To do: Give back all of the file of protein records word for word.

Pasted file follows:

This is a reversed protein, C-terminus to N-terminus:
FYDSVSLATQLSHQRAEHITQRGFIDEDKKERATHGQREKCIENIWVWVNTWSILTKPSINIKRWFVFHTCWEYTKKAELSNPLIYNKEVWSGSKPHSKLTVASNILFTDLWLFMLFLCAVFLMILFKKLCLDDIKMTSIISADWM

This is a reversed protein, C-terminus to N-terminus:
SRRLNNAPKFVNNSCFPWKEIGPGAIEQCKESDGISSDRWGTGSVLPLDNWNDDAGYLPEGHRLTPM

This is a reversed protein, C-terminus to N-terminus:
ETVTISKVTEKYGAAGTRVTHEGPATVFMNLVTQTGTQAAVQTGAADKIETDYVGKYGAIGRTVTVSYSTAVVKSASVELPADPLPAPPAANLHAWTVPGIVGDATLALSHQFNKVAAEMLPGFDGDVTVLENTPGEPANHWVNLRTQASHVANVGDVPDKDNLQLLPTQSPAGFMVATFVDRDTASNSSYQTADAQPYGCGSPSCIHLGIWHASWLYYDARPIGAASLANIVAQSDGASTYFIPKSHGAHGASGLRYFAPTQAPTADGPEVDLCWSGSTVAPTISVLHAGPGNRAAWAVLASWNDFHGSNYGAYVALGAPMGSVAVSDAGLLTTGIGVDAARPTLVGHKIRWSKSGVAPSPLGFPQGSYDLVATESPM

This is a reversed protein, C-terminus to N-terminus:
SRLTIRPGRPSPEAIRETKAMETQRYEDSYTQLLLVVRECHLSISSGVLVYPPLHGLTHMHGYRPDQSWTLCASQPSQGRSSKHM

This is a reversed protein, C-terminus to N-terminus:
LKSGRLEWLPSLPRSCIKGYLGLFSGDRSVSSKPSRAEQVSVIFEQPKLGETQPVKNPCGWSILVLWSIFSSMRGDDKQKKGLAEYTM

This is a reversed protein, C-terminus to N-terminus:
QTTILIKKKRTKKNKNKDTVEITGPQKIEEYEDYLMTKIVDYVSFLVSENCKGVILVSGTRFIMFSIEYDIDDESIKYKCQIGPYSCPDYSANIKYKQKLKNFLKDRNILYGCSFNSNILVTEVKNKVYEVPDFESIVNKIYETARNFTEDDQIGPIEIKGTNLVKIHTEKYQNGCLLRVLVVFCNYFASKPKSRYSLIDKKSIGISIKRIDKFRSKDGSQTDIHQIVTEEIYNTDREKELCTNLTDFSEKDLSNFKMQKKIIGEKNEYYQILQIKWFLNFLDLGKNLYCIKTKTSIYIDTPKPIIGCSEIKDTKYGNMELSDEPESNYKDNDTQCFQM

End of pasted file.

This is a reversed protein, C-terminus to N-terminus:
FYDSVSLATQLSHQRAEHITQRGFIDEDKKERATHGQREKCIENIWVWVNTWSILTKPSINIKRWFVFHTCWEYTKKAELSNPLIYNKEVWSGSKPHSKLTVASNILFTDLWLFMLFLCAVFLMILFKKLCLDDIKMTSIISADWM

This is a reversed protein, C-terminus to N-terminus:
SRRLNNAPKFVNNSCFPWKEIGPGAIEQCKESDGISSDRWGTGSVLPLDNWNDDAGYLPEGHRLTPM

This is a reversed protein, C-terminus to N-terminus:
ETVTISKVTEKYGAAGTRVTHEGPATVFMNLVTQTGTQAAVQTGAADKIETDYVGKYGAIGRTVTVSYSTAVVKSASVELPADPLPAPPAANLHAWTVPGIVGDATLALSHQFNKVAAEMLPGFDGDVTVLENTPGEPANHWVNLRTQASHVANVGDVPDKDNLQLLPTQSPAGFMVATFVDRDTASNSSYQTADAQPYGCGSPSCIHLGIWHASWLYYDARPIGAASLANIVAQSDGASTYFIPKSHGAHGASGLRYFAPTQAPTADGPEVDLCWSGSTVAPTISVLHAGPGNRAAWAVLASWNDFHGSNYGAYVALGAPMGSVAVSDAGLLTTGIGVDAARPTLVGHKIRWSKSGVAPSPLGFPQGSYDLVATESPM

This is a reversed protein, C-terminus to N-terminus:
SRLTIRPGRPSPEAIRETKAMETQRYEDSYTQLLLVVRECHLSISSGVLVYPPLHGLTHMHGYRPDQSWTLCASQPSQGRSSKHM

This is a reversed protein, C-terminus to N-terminus:
LKSGRLEWLPSLPRSCIKGYLGLFSGDRSVSSKPSRAEQVSVIFEQPKLGETQPVKNPCGWSILVLWSIFSSMRGDDKQKKGLAEYTM

This is a reversed protein, C-terminus to N-terminus:
QTTILIKKKRTKKNKNKDTVEITGPQKIEEYEDYLMTKIVDYVSFLVSENCKGVILVSGTRFIMFSIEYDIDDESIKYKCQIGPYSCPDYSANIKYKQKLKNFLKDRNILYGCSFNSNILVTEVKNKVYEVPDFESIVNKIYETARNFTEDDQIGPIEIKGTNLVKIHTEKYQNGCLLRVLVVFCNYFASKPKSRYSLIDKKSIGISIKRIDKFRSKDGSQTDIHQIVTEEIYNTDREKELCTNLTDFSEKDLSNFKMQKKIIGEKNEYYQILQIKWFLNFLDLGKNLYCIKTKTSIYIDTPKPIIGCSEIKDTKYGNMELSDEPESNYKDNDTQCFQM